2018

No

By-product of drinking water chlorination

HAA5 (ppb)

7

60

60

14

10-14

2018

No

By-product of drinking water chlorination

TTHM (ppb)

7

80

0

30.9

14.9-38.1

2018

No

By-product of drinking water chlorination

Inorganic Contaminants
MCL

MCLG

Level Found

Range

Sample Date

Violation

ANTIMONY (ppb)

Contaminant (units)

6

6

0.21

Single
Result

2017

No

Discharge from petroleum refineries, fire
retardants, ceramics, electronics, solder

Typical Source of Contaminant

ARSENIC (ppb)

10

0

0.66

Single
Result

2017

No

Erosion of natural deposits; runoff from orchards;
runoff from glass and electronics production
wastes

BARIUM (ppm)

2

2

0.021

Single
Result

2017

No

Discharge of drilling wastes; discharge from metal
refineries; erosion of natural deposits

FLUORIDE (ppm)

4

4

0.74 (avg)

0.63-0.82

2018

No

Erosion of natural deposits; water additive which
promotes strong teeth; discharge from fertilizer
and aluminum factories

NICKEL (ppb)

100

N/A

0.90

Single
Result

2017

No

Occurs naturally in soils, ground water and surface
waters and is often used in electroplating, stainless
steel and alloy products.

NITRATE as N (ppm)

10

10

0.48

Single
Result

2018

No

Runoff from fertilizer use; leaching from septic
tanks, sewage; erosion of natural deposits

SODIUM (ppm)

N/A

N/A

9.40

Single
Result

2018

No

N/A

Regulated contaminants tested for but not detected in our system: berylium, cadmium, cyanide, mercury, selenium & thallium (Sample Date 2017).
Lead and Copper
Contaminant
(units)

Action
Level

MCLG

90th Percentile
Level Found

# of Results

Sample
Date

Violation

Typical Source of Contaminant

COPPER (ppm)

AL=1.3

1.3

0.1100

0 of 30 results
were above the
action level.

2017

No

Corrosion of household plumbing
systems; erosion of natural deposits;
leaching from wood preservatives

LEAD (ppb)

AL=15

0

8.90

2 of 30 results
were above the
action level.

2017

No

Corrosion of household plumbing
systems; erosion of natural deposits

Radioactive Contaminants
Contaminant (units)

MCL

MCLG

Level Found

Range

Sample Date

Violation

5

0

1.5

1.5

2014

No

RADIUM, (226 + 228) (pCi/l)

Typical Source of Contaminant
Erosion of natural deposits

Turbidity Monitoring
In accordance with s. NR 810.29, Wisconsin Administrative Code, the treated surface water is monitored for turbidity to confirm that the filtered water is less
than 0.1 NTU/0.3 NTU. Turbidity is a measure of the cloudiness of water. We monitor for it because it is a good indicator of the effectiveness of our filtration
system. During the year, the highest single entry point turbidity measurement was 0.048 NTU. The lowest monthly percentage of samples meeting the
turbidity limits was 100 percent. (Zero turbidity samples exceeded the turbidity limits in 2018.)
Contaminant (units)
TURBIDITY (NTU)

MCL

MCLG

Avg Level Found

Range

Sample Date

Violation

0.30

N/A

0.030 (avg)

0.024-0.048

2018

No

Typical Source of Contaminant
Runoff from soil

Unregulated Contaminants
Unregulated contaminants are those for which the EPA has not established drinking water standards. The purpose of unregulated contaminant
monitoring is to assist the EPA in determining the occurrence of unregulated contaminants in drinking water and whether future regulation is
warranted. The EPA required us to participate in this monitoring.
Max Level Found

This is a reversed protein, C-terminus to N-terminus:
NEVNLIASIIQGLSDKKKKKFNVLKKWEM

Range

Sample Date

SULFATE (ppm)

Contaminant (units)

28.00

25.00 - 28.00

2017

BROMIDE (ppb)

36

34 - 36

2018

BROMOCHLOROACETIC ACID (ppb)

3.7

1.7 - 3.7

2018

BROMODICHLOROACETIC ACID (ppb)

5.5

3.5 - 5.5

2018

CHLORODIBROMOACETIC ACID (ppb)

1.10

0.96 - 1.10

2018

CHROMIUM 6 (ppb)

0.247

0.190 - 0.247

2014

CHROMIUM Total (ppb)

1.220

0.241 - 1.220

2014

DIBROMOACETIC ACID (ppb)

0.93

0.40 - 0.93

2018

DICHLOROACETIC ACID (ppb)

7.2

3.0 - 7.2

2018

1.1873

ND – 1.1873

2014

MONOBROMOACETIC ACID (ppb)

0.63

ND - 0.63

2018

TRICHLOROACETIC ACID (ppb)

8.4

4.0 - 8.4

2018

127.365

117.625 – 127.365

2014

1.9

1.8 - 1.9

2018

MOLYBDENUM (ppb)

STRONTIUM (ppb)
TOTAL ORGANIC CARBON (ppm)

VANADIUM (ppb)
0.318
0.2407 – 0.318
2014
Unregulated contaminants tested for in 2018 but not detected in our system: germanium, manganese, monochloroacetic acid, tribromoacetic acid, 1
pesticide byproduct, 8 pesticides, 10 cyanotoxins, 3 alcohols, and 3 semi-volatile organic compounds.
Health Effects for Contaminants with MCL Violations/Action Level Exceedances
Contaminant
Health Effects
LEAD

Infants and children who drink water containing lead in excess of the action level could experience delays in their physical or
mental development. Children could show slight deficits in attention span and learning abilities. Adults who drink this water
over many years could develop kidney problems or high blood pressure.

Additional Health Information
If present, elevated levels of lead can cause serious health problems, especially for pregnant women and young children. Lead in drinking water is
primarily from materials and components associated with service lines and home plumbing. The Kenosha Water Utility is responsible for providing high
quality drinking water but cannot control the variety of materials used in plumbing components. When your water has been sitting for several hours, you
can minimize the potential for lead exposure by flushing your tap for thirty seconds to two minutes before using water for drinking or cooking. If you are
concerned about lead in your water, you may wish to have your water tested. Information on lead in drinking water, testing methods and steps you can take
to minimize exposure is available from the Safe Drinking Water Hotline or at www.epa.gov/safewater/lead.
Information on Monitoring for Radon and Cryptosporidium
Our water system did not monitor our water for radon during 2018. We were not required by state or federal drinking water regulations to do so.
Our water system began a two-year Cryptosporidium monitoring program in October 2015, in accordance with the Long Term 2 Enhanced Surface Water
Treatment Rule requirements. No oocysts* were found in any of the 24 monthly samples (October 2015 to September 2017).
*oocyst: A hardy, thick-walled stage of the life cycle of certain parasites. This is the stage that serves to transfer them to new hosts.